Here’s yet another one of these ghost bands. It’s not that they are literally ghosts (even though that would be awesome), but it’s just that for the life of me I cannot find much of any additionally information on the group that could possibly help me understand today’s single a bit better. Although there’s nothing at all invalid about reviewing a record with no more information on hand than the sonic qualities of the record alone, whenever possible I also want to learn about the band or artist themselves. I hold the opinion that learning more about the artist’s history and applying the single to a larger context could help provide a richer listening experience in whole. As it stands, though, all I really know about Les Apaches is that they hail from Liége, Belgium and only officially released four instrumental singles between 1962 and 1963. The photo above, while being the only decent record cover image I can get, is also the only photo I can find of the group period – for all I know, this could be the only picture of all of them together in existence!
So I ended up listening to all four of their single releases (I figured I may as well). For the most part, the impression they give off is that they are a mild attempt to pull off what popular American instrumental groups- like The Shadows and The Ventures – were doing at the time. 1963 was also the year of such chart smashing surf rock instrumentals as The Chantay’s “Pipeline” and The Surfaris’ “Wipe Out”, so it would make sense that groups from across the pond would attempt to tap into this trend as well. Their single “Colorado”, for example, is quite obviously trying for the same lyrical, atmospheric instrumental sound as “Pipeline” so exquisitely accomplished. Nonetheless, although the bassline in this one is similarly animated and quite delicious to listen to, the twangy guitar riff packs far less of a punch and does damper the mood in this one quite a bit. That might just be where Les Apaches falters: with all the propensity for instrumental structure of The Shadows, but significantly less of the magical formulaic qualities that make The Shadows so timeless. And yes, it it terribly clear that they were trying to market themselves off of The Shadows’ appeal – their name is Les Apaches, for crying out loud!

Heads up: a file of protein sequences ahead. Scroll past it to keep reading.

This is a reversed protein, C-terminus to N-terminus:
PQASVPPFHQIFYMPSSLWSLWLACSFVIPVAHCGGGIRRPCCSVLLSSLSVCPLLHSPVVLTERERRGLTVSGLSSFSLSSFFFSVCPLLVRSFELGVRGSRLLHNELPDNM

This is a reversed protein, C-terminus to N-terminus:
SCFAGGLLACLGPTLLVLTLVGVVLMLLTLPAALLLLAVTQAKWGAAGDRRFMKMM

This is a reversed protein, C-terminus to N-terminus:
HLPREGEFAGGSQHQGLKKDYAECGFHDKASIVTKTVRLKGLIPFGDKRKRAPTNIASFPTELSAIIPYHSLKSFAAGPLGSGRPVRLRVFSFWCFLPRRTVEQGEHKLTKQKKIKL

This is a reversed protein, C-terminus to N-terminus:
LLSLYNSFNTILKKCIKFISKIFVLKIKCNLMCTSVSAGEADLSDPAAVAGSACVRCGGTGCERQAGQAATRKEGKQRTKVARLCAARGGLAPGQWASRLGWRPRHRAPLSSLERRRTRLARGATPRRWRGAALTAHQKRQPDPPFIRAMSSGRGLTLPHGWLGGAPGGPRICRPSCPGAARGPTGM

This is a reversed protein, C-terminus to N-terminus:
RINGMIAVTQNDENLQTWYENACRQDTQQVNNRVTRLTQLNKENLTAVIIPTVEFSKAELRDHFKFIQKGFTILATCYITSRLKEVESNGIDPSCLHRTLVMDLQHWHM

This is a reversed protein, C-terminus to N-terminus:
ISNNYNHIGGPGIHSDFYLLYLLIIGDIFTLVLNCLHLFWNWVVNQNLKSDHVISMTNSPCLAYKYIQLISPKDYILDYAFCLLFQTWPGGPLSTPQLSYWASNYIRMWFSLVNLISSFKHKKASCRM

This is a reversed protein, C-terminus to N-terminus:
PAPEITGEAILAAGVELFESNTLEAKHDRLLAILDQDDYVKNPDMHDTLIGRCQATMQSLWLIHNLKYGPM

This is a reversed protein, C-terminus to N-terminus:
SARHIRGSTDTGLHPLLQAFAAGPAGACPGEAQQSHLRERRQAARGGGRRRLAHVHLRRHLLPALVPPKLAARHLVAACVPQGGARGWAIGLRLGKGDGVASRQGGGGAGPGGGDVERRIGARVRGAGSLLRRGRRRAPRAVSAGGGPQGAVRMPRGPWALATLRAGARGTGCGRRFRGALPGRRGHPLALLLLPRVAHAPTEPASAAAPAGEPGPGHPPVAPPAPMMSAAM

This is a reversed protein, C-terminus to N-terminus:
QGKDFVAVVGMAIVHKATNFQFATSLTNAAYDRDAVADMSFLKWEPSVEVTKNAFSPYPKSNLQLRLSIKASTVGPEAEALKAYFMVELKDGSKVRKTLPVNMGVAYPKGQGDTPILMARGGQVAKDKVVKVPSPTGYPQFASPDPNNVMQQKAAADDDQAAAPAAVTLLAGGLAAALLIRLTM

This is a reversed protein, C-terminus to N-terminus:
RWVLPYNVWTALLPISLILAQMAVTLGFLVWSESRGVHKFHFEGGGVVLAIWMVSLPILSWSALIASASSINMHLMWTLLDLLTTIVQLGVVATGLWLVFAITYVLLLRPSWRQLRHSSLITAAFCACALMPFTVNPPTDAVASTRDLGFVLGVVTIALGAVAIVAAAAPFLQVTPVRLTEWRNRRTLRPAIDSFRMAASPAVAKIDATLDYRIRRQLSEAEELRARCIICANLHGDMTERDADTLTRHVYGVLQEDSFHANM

But anyway, onto the single in question for the day. “Nord-Express” is… well, no different from any other description I gave of the band’s music above. If “Colorado” was akin to a watered-down “Pipeline”, “Nord-Express” is a significantly less cool “Wipe Out”. It does the whole twelve-bar blues thing, although the bass arpeggio present here is so standard and overused, it’s hardly worth batting an eyelash at. The guitar riff that comes in later livens things up a bit, but that bass riff is so heavy it just weighs down pretty much the rest of the recording. Even more strange, after a few bars of playing, all of the instruments just kind of back away and leave the drums to perform a solo until they eventually come back in for the finale. Once again, this seems like yet another tribute to the drum fills in “Wipe Out”, but there’s no denying that this is so much less effective.
Maybe it’s unfair to describe a small band in ways that compare it to bands that are clearly huge deals, but when it’s so clear that this is exactly what they’re going for, pulling out the contrasts seem all the more fitting. This band and their label saw that the surf rock thing was becoming big in the States and decided to try it out for themselves, using the title of a Shadows track for their own name and lifting trends from such bands in order to gain some of their appeal in the wider music market. Clearly, they weren’t all that successful, and I feel like part of it was definitely because of their lack of their own defined image. Why would anyone want to listen to lesser versions of Shadows and Chantays records when they could just listen to The Shadows or The Chantays? In any case, though, the band is far from bad – I just wouldn’t think to listen to them besides in the standard disposable background noise kind of way.